Skip to Content

Ground Improvement, Third Edition

Edited by Klaus Kirsch, Alan Bell

CRC Press – 2012 – 511 pages

Purchasing Options:

  • Add to CartHardback: $199.95
    978-0-415-59921-4
    November 25th 2012

Description

When finding another location, redesigning a structure, or removing troublesome ground at a project site are not practical options, prevailing ground conditions must be addressed. Improving the ground—modifying its existing physical properties to enable effective, economic, and safe construction—to achieve appropriate engineering performance is an increasingly successful approach. This third edition of Ground Improvement provides a comprehensive overview of the major ground improvement techniques in use worldwide today. Written by recognized experts who bring a wealth of knowledge and experience to bear on their contributions, the chapters are fully updated with recent developments including advancements in equipment and methods since the last edition.

The text provides an overview of the processes and the key geotechnical and design considerations as well as equipment needed for successful execution. The methods described are well illustrated with relevant case histories and include the following approaches:

  • Densification using deep vibro techniques or dynamic compaction
  • Consolidation employing deep fabricated drains and associated methods
  • Injection techniques, such as permeation and jet grouting, soil fracture grouting, and compaction grouting
  • New in-situ soil mixing processes, including trench-mixing TRD and panel-mixing CSM approaches

The introductory chapter touches on the historical development, health and safety, greenhouse gas emissions, and two less common techniques: blasting and the only reversible process, ground freezing. This practical and established guide provides readers with a solid basis for understanding and further study of the most widely used processes for ground improvement. Itis particularly relevant for civil and geotechnical engineers as well as contractors involved in piling and ground engineering of any kind. It would also be useful for advanced graduate and postgraduate civil engineering and geotechnical students.

Reviews

"It provides an interesting insight into the solutions to problems adopted outside of Europe and shows how ground improvement is of considerable importance world-wide in civil engineering today."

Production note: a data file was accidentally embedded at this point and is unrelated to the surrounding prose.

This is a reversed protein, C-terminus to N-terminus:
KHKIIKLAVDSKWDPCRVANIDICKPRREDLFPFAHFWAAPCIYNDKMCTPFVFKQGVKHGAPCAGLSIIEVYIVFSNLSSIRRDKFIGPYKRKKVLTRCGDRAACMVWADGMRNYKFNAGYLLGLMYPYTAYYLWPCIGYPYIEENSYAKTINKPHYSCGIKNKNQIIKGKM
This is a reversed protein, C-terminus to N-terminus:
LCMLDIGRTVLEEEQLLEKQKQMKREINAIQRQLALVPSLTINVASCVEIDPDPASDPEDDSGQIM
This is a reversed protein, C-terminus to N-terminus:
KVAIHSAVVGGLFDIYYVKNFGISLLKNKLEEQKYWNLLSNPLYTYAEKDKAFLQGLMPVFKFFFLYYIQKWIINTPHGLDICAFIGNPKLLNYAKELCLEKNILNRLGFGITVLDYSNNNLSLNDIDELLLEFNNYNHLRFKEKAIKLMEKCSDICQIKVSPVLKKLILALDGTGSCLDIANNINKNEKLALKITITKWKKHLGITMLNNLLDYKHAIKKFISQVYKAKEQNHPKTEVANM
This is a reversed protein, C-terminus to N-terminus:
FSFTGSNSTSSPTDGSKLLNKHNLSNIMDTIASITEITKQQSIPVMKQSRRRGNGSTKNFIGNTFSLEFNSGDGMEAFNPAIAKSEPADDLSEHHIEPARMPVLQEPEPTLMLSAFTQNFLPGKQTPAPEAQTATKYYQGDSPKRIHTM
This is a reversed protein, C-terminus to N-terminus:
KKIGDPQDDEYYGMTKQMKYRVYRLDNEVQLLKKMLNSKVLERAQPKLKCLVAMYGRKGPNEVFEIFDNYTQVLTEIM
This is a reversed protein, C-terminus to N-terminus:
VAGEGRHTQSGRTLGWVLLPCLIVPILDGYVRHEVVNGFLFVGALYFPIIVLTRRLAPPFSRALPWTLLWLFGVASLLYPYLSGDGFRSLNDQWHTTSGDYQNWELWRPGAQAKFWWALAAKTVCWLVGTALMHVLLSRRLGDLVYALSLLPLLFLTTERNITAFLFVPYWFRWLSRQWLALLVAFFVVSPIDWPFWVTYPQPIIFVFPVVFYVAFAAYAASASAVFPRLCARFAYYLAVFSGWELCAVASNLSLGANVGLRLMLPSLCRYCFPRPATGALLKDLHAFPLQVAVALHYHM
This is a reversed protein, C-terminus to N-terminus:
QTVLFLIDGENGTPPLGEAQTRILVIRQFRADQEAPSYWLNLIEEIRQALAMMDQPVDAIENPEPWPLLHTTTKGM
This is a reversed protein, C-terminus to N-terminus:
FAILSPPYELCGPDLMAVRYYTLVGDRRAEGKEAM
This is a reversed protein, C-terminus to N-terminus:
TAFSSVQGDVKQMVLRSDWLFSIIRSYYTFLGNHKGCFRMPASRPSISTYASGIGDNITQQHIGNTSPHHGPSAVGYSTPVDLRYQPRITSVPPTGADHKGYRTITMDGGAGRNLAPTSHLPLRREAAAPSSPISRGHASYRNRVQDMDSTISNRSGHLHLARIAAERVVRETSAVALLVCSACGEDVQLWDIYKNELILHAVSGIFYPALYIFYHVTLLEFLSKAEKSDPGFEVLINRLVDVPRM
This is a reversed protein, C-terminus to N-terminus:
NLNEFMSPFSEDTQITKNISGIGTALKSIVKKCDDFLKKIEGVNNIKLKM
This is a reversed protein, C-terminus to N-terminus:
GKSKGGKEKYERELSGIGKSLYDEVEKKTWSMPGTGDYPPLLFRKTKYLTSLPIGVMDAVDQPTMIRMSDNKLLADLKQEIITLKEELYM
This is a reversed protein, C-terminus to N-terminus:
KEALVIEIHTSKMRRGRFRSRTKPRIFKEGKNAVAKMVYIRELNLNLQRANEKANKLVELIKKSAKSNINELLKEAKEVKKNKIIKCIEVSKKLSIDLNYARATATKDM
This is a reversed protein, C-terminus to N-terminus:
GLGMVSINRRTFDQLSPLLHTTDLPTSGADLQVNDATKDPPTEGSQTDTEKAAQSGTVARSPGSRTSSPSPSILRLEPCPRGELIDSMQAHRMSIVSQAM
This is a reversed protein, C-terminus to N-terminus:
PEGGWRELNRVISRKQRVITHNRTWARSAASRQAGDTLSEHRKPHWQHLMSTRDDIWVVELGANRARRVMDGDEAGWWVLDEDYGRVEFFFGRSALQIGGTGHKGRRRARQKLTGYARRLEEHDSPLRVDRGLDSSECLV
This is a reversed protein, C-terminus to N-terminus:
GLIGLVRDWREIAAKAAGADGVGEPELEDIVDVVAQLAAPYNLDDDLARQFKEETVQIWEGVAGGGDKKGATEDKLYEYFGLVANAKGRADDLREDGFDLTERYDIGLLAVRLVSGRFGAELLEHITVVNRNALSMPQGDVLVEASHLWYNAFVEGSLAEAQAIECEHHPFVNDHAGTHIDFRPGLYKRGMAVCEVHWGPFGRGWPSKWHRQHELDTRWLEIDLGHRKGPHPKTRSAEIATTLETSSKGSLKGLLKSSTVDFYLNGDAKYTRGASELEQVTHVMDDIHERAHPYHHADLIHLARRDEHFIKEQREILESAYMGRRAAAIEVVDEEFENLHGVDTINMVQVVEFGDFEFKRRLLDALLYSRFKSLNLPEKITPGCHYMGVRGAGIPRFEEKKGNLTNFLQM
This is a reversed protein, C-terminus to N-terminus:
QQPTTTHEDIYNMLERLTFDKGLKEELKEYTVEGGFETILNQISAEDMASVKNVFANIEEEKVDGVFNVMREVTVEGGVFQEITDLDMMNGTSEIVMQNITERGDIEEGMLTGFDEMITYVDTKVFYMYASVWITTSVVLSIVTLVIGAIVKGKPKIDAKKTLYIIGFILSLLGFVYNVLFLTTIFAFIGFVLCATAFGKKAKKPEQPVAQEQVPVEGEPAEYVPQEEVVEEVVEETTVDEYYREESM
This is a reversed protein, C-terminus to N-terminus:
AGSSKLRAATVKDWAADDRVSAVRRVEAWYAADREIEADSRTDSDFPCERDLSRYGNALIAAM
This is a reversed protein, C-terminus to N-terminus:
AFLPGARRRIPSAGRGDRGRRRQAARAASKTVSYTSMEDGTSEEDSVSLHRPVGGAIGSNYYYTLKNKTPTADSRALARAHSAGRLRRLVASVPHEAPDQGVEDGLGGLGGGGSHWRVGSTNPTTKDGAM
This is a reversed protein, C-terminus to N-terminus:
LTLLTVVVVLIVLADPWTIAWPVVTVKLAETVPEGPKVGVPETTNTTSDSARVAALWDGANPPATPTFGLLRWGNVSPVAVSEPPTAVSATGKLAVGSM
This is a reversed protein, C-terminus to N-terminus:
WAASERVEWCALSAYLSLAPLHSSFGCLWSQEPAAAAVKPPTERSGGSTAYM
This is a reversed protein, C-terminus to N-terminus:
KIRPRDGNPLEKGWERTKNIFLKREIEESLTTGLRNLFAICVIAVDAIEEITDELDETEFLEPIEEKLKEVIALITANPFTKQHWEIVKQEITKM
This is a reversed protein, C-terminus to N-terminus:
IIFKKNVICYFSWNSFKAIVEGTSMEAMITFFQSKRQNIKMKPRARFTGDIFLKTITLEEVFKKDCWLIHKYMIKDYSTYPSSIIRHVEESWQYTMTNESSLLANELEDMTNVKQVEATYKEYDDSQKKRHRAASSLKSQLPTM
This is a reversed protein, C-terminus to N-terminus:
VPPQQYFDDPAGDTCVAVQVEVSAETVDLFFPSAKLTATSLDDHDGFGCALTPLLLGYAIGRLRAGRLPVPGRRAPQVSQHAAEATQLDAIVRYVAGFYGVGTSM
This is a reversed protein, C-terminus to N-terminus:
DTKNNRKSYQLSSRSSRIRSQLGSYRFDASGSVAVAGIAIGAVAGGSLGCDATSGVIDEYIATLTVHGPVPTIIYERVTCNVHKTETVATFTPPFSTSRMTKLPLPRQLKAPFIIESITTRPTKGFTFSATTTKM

––Bauingenieur, April 2013

Contents

Introduction and background, Alan Bell and Klaus Kirsch

Deep vibro techniques, Jimmy Wehr and Wolfgang Sonderman

Dynamic compaction, Barry Slocombe

Prefabricated vertical drains, Jian Chu and Venu Raju

Permeation grouting, Gert Stadler and Harald Krenn

Jet grouting, George Burke and Hiroshi Yoshida

Soilfracture grouting, Eddie Falk and Clemens Kummerer

Compaction grouting, James Hussin

In-situ soil mixing, Michal Topolnicki

Dry mixing, Marcus Dahlström

Author Bio

Klaus Kirsch was a main board director of Keller Group plc, responsible for operations in Continental Europe and overseas until his retirement in 2001, and served thereafter as adviser for the Group’s technical development. He has been involved with some fundamental breakthroughs in foundation engineering, notably the introduction of the vibro stone column technology in the United States, and was instrumental in the development of a new generation of depth vibrators. He has authored many papers and a book on vibratory deep compaction.

Alan Bellis a technical consultant to the Keller Group plc. He was managing director of Keller in the United Kingdom until 2009 and has had close involvement in ground improvement techniques and their development at both the national and international level for over 30 years, including the introduction of vibrated concrete columns to the United Kingdom. He has contributed to many technical publications and is a visiting professor at the University of Strathclyde in Glasgow.

Name: Ground Improvement, Third Edition (Hardback)CRC Press 
Description: Edited by Klaus Kirsch, Alan Bell. When finding another location, redesigning a structure, or removing troublesome ground at a project site are not practical options, prevailing ground conditions must be addressed. Improving the ground—modifying its existing physical properties...
Categories: Soil Mechanics, Foundations and Piling